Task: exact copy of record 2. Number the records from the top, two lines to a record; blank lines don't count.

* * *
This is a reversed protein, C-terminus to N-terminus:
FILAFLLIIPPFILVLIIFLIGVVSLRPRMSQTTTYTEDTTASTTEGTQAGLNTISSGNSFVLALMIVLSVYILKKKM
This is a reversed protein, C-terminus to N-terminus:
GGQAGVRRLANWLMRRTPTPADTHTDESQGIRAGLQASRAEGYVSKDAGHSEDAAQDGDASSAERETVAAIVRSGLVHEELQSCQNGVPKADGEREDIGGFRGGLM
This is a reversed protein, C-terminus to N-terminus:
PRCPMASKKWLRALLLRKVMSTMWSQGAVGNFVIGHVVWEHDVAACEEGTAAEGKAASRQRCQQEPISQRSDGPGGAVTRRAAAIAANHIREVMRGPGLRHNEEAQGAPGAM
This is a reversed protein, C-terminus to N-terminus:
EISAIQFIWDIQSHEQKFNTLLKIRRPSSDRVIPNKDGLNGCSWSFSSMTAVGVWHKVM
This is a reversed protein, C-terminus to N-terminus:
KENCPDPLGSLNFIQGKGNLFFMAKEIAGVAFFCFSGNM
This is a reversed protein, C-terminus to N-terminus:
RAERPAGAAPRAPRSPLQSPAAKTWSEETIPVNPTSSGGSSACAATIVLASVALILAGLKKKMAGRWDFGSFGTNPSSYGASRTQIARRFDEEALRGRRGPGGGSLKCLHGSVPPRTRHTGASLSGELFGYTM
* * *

This is a reversed protein, C-terminus to N-terminus:
GGQAGVRRLANWLMRRTPTPADTHTDESQGIRAGLQASRAEGYVSKDAGHSEDAAQDGDASSAERETVAAIVRSGLVHEELQSCQNGVPKADGEREDIGGFRGGLM